Slavery was abolished in the British Empire on 1 August 1834. After that British colonial officials freed 78 North American slaves from the Enterprise, which went into Bermuda in 1835; and 38 from the Hermosa, which wrecked off Abaco Island in 1840. The most notable case was that of the Creole in 1841: as a result of a slave revolt on board, the leaders ordered the US brig to Nassau. It was carrying 135 slaves from Virginia destined for sale in New Orleans. The Bahamian officials freed the 128 slaves who chose to stay in the islands. The Creole case has been described as the "most successful slave revolt in U.S. history".
In 1987, Johnson married Allegra Mostyn-Owen, daughter of the art historian William Mostyn-Owen and Italian writer Gaia Servadio. The couple's marriage was annulled in 1993 and 12 days later Johnson married Marina Wheeler, a barrister, daughter of journalist and broadcaster Charles Wheeler and his wife, Dip Singh. Five weeks later, Wheeler and Johnson's first child was born. The Wheeler and Johnson families have known each other for decades, and Marina Wheeler was at the European School, Brussels, at the same time as her future husband. They have four children: two daughters and two sons.More Info
After US independence, the British resettled some 7,300 Loyalists with their African slaves in The Bahamas, including 2,000 from New York and at least 1,033 whites, 2,214 blacks and a few Native American Creeks from East Florida. Most of the refugees resettled from New York had fled from other colonies, including West Florida, which the Spanish captured during the war. The government granted land to the planters to help compensate for losses on the continent. These Loyalists, who included Deveaux and also Lord Dunmore, established plantations on several islands and became a political force in the capital. European Americans were outnumbered by the African-American slaves they brought with them, and ethnic Europeans remained a minority in the territory.More Info
Columbus's first landfall in what was to Europeans a 'New World' was on an island he named San Salvador (known to the Lucayans as Guanahani). Whilst there is a general consensus that this island lay within The Bahamas, precisely which island Columbus landed on is a matter of scholarly debate. Some researchers believe the site to be present-day San Salvador Island (formerly known as Watling's Island), situated in the southeastern Bahamas, whilst an alternative theory holds that Columbus landed to the southeast on Samana Cay, according to calculations made in 1986 by National Geographic writer and editor Joseph Judge, based on Columbus's log. On the landfall island, Columbus made first contact with the Lucayans and exchanged goods with them, claiming the islands for the Crown of Castile, before proceeding to explore the larger isles of the Greater Antilles.More Info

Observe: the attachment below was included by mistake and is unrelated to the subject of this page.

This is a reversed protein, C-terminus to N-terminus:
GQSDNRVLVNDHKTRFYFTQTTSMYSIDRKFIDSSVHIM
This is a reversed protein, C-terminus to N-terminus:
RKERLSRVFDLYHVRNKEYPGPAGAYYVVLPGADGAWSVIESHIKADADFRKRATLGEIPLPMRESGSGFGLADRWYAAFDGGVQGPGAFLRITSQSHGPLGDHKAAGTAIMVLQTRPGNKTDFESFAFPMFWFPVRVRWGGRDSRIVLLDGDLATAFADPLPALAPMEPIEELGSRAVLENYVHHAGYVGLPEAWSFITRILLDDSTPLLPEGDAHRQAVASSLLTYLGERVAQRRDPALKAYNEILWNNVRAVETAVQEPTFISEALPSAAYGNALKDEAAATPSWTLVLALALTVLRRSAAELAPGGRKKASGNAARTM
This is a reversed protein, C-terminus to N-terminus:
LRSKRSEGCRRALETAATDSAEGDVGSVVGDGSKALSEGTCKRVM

The 1494 Treaty of Tordesillas theoretically divided the new territories between the Kingdom of Castile and the Kingdom of Portugal, placing The Bahamas in the Spanish sphere; however they did little to press their claim on the ground. The Spanish did however make use of the native Lucayan peoples, many of whom were enslaved and sent to Hispaniola for use as forced labour. The slaves suffered from harsh conditions and most died from contracting diseases to which they had no immunity; half of the Taino died from smallpox alone. As a result of these depredations the population of The Bahamas was severely diminished.More Info
The Bahamas became a British crown colony in 1718, when the British clamped down on piracy. After the American Revolutionary War, the Crown resettled thousands of American Loyalists to The Bahamas; they took their slaves with them and established plantations on land grants. African slaves and their descendants constituted the majority of the population from this period on. The slave trade was abolished by the British in 1807; slavery in The Bahamas was abolished in 1834. Subsequently, The Bahamas became a haven for freed African slaves. Africans liberated from illegal slave ships were resettled on the islands by the Royal Navy, while some North American slaves and Seminoles escaped to The Bahamas from Florida. Bahamians were even known to recognise the freedom of slaves carried by the ships of other nations which reached The Bahamas. Today Afro-Bahamians make up 90% of the population of 332,634.More Info
We don't show ads. Help us keep it that way.